If you are based in Australia, the chances are your company will be spending less on personal computers, laptops, tablets, and mobile phones in 2019, according to a recent report by research firm Gartner. However, companies in the country are projected to increase their expenditure on enterprise software by 10.4% to AUD 15.9 billion ($11.6 billion), up from the projected AUD 14.4 billion ($10.5 billion) in 2018 and AUD 13.3 billion ($9.7 billion) in 2017.
This means that enterprise software will experience the highest growth across all categories of IT spending next year. The category includes application software such as enterprise resource planning, customer relationship management, collaborative and personal applications (real-time team collaboration, email, e-learning), and infrastructure software primarily used by IT professionals such as client-server tools, database management, antivirus and firewall, and operating systems.
The report added that Australia is exhibiting the growth and spending patterns of a country shifting quickly to digitisation, despite lagging behind the US by six years in cloud spending as a percentage of total enterprise IT spending.
Other categories included in the report are data centre systems, IT services, communication services, and devices. Spending is forecast to increase by 1.2% for communication services, 2.3% for data centre systems, and 4.4% for IT services, while spending on devices will fall by 1.6%. Total spending on IT products in Australia is projected to hit AUD 93 billion ($68 billion), a 3.5% increase from 2018 and slightly higher than the global average growth rate of 3.2%.
“While currency volatility and the potential for trade wars are still playing a part in the outlook for IT spending, it’s the shift from ownership to service that is sending ripples through every segment of the forecast,” said John-David Lovelock, research vice-president at Gartner, in a news release. “What this signals, for example, is more enterprise use of cloud services — instead of buying their own servers … As enterprises continue their digital transformation efforts, shifting to ‘pay for use’ will continue. This sets enterprises up to deal with the sustained and rapid change that underscores digital business.”
Rob Malkin, vice-president of Australia and New Zealand for Commvault, a data backup and recovery software provider, said: “It’s a capital expenditure model versus an operational expenditure one, the way companies want to spend and ensure that they can have the latest [and] greatest technology.” In a capital expenditure model, companies invest in buying software and infrastructure as assets, while under the operational expenditure model, companies lease software on subscriptions. This trend is driven by the availability of cloud-based software, which is becoming increasingly mainstream.
Kesara Jayasuriya, ACMA, CGMA, a director at One Investment Group (OIG), an operations service provider for fund managers, said that companies in Australia’s financial services sector are focusing on digitising their operations.
“In Australian financial services, specifically in the fund administration space, [we have] used legacy systems that are mostly server-based and built many years ago. They are clunky, inflexible, and didn’t achieve the desired outcomes,” said Jayasuriya. “Across the industry, we could see companies work around their core systems to get their work done.”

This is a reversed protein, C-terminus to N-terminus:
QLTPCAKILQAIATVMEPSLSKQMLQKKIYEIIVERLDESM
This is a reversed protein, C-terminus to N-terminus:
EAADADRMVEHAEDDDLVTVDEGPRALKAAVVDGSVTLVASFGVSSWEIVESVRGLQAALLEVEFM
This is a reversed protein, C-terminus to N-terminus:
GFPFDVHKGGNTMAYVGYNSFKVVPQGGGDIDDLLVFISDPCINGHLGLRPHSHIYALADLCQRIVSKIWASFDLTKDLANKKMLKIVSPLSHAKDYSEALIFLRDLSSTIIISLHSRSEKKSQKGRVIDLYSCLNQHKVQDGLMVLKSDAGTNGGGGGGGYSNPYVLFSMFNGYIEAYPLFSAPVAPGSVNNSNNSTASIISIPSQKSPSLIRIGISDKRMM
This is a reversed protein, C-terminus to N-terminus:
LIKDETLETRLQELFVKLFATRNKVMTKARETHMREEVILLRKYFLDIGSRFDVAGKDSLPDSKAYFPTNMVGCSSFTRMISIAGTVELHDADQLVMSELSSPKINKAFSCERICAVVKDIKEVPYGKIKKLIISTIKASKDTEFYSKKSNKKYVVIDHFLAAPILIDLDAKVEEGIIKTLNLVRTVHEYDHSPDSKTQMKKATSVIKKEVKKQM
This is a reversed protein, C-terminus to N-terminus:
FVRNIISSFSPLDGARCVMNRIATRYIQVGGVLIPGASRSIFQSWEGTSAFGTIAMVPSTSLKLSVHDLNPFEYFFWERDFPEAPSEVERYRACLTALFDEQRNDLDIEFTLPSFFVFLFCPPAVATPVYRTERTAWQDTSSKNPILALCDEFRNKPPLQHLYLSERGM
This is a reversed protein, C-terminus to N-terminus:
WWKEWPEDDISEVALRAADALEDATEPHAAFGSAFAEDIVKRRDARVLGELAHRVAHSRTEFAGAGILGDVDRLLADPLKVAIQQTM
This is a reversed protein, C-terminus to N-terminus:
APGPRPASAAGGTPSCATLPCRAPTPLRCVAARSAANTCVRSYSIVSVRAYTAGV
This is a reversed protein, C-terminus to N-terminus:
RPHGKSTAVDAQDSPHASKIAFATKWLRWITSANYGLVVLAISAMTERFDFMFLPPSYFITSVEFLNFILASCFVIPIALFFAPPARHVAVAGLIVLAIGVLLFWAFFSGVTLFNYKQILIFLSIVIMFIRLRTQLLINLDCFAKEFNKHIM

He added that the desire for digital transformation at OIG is also a shared sentiment in his industry. “Most are looking for cloud-based, virtual office potential, and the ability to be flexible so you can change things faster and the way you want [it],” he said.
On the subject of subscription-based enterprise software, he said four- to five-year contracts were common in the past, but this has changed because of newer and better tools in the market. “We could see that there are many new tools in the market; mostly fintech-type tools, cloud-based, cheaper in cost, easy to set up, and extremely efficient. We are always looking at what is available in the market to take us to the next level in automation.”
Five-year contracts will not be the option of choice going forward, he said. The reason is simple — companies are looking for agility.
“Tools with subscription-based models, which are quite common now, are very flexible, easy to move out of, and are less reliant on a vendor help desk to troubleshoot issues,” Jayasuriya said. For a cloud-based solution, all users on the platform typically have access to the latest and most up-to-date version of the system, resulting in early bug detection and quicker response times.
For OIG, spending on enterprise software is projected to increase by 10% or more in 2019 compared to the year before, Jayasuriya said. However, he said that increased spending on enterprise software may be offset by reduced staffing costs.
“We need to spend more money on the systems side, but we will have fewer people. Investment in automation and digitisation is the way forward,” he said. “Our expectation is for systems to perform most of the repetitive processing and our staff to perform more value-added work. This is the space we’re most focused on.”
Malkin sees this trend in Commvault’s business, where many financial institutions in Australia are moving data, such as email, to the cloud and keeping higher-impact data on premises.
“Customers are saying to us, ‘With all the cybersecurity hacks in the world, just make sure that our data is not just protected but readily available, that we can back it up and make sure that the critical data is always there 24/7 for us to get access to,’” he said.
— Alexis See Tho (Alexis.SeeTho@aicpa-cima.com) is an FM magazine associate editor.